Kansas Snapshots by Gloria Freeland - December 20, 2019


"Blue Christmas"

While Christmas is a time for joy and merry-making, the season can be difficult for those who are ill, are "down and out" or have lost loved ones. The pain they experience is amplified by the obvious happiness of those enjoying the holidays.

One attempt at reducing the suffering for those whose relatives died during the year is a service of hope and remembrance. Brother Dave, whose wife Linda died in August, recently attended one called "Blue Christmas" hosted by a hospice organization in Salina.

After Dadís death in November 2002, Mom and I attended a similar service. My feelings about it were mixed. It was helpful to know others were facing similar losses, but it also made my heart ache.

A friend, whose wife died in January and who lost a close friend recently, is thinking about them. He said he was going to use some of the lyrics on his greeting card this year from "Cycles," a song written by Gayle Caldwell and recorded by Frank Sinatra in the late 1960s.

So Iím down and so I'm out
But so are many others
So I feel like tryin' to hide
My head Ďneath these covers

Life is like the seasons
After winter comes the spring
So Iíll keep this smile awhile
And see what tomorrow brings

Iíve been told and I believe
That life is meant for livin'
And even when my chips are low
Thereís still some left for givin' ...

My first husband Jerome had a stroke the day after Christmas in 1985 and died about five weeks later. I was four months pregnant. That following Christmas was excruciating.

Yet even then, I knew I had many things to look forward to. Our daughter Mariya was 5-months-old - and seeing the holiday through her very young eyes helped me get through it. I planned to skip sending Christmas cards that year, but I eventually composed one that ended with a poem I wrote for her:

The tree's lights sparkled in your eyes.

You reached for the string
of twinkling red, green, blue, yellow and pink

And the magic of Christmas
flickered in my heart - even if only for a moment.

You ARE my Christmas. I love you so.

Iím not an expert on grief, but Iíve learned through the years how to handle my own and a bit about how to help others. A year after Jerome died, I wrote a column - "Time, friends will conquer grief" - that was published in the K-State Collegian, the student newspaper. I recently sent a copy to Dave, hoping that it might help him.

In that piece, I wrote about how resilient the human spirit is and how valuable family and friends were in helping me through the grieving process. I also gave some tips on how people can help others who are grieving. Among my advice then, which still holds today:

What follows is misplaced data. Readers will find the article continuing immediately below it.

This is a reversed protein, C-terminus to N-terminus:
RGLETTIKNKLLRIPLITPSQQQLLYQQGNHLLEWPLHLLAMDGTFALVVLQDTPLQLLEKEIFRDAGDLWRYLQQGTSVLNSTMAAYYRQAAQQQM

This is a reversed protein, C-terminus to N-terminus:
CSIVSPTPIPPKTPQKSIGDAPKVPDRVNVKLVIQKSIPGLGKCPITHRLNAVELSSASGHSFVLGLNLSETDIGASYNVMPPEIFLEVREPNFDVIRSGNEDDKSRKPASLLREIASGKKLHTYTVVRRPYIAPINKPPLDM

- Don't ignore them. Reach out, and even if the words "Iím sorry" don't come, at least hold their hand ...
- Don't pretend the situation is normal or that it will ever be "normal" again.
- Let the person talk about the one who died.
- Invite them out, but pick a particular date and place.

For the grieving person, I found things that helped me:

- Try to reach out to others. Don't hole up at home by yourself.
- Balance going out with others and time to yourself. You can't be moving so fast you don't allow yourself time to think.
- Ask people who knew your loved one to write what they remember about him or her.
- Don't deny your feelings of anger, depression, panic or whatever. They're all normal and they don't mean youíre going crazy.
- Stay away from other major changes in your life, such as moving or changing jobs.
- Realize there's nothing magic to take the pain away and no magic timetable on which to judge your progress. Grief is hard work. Grief has changed your life.
- Remember that death is inevitable, but so is life. No, it will never be the same again. But if you let it, it can be good again. Eventually, the sunshine will get through and you'll again be glad to be alive.

Balancing old holiday traditions with creating new ones is helpful. Linda's favorite time of year was Christmas. And so, like me 33 years ago, Dave feels like he doesnít want to acknowledge Christmas' approach. But his son Michael and family went to his home and decorated it - replicating the way they remember Linda did it. Having three young grandsons nearby and three more grandchildren coming for the holiday will help Dave cope this first Christmas without Linda.

It is also important to realize that each person is different. Reflecting on past times spent with a person we have lost can be comforting for some, while reinforcing the loss for another. Husband Art's family members seem to find solace in the idea of not emphasizing what is gone, but instead focusing on what was gained by having the person in their lives. Retelling funny stories about the person is one way to do that.

Something that helped me was remembering Jerome's knack for making the most out of every day. He wrote a note to his parents in a 1979 New Year's Eve letter. Despite his being a writer, I wondered if he had read it somewhere. But if he had, I have been unable to locate the source. But whether he wrote these words or they merely resonated with him, they describe well not just how to handle the holidays, but every day as well.

... Look not to the past, for it is only a shadow of what has been. Look toward the future, for there the light shines and illuminates the path we must travel. But most of all, live in the present and realize that with each new day the sun still rises and we still hold the key to life.


Mariya and Gloria, Christmas 1986. As grief loosens its hold, mood swings can be sudden and dramatic. On the right, Christmas with a new baby was for a moment everything Christmas should be. But moments such as the one caught on the left prompt thinking of the person who is missing.



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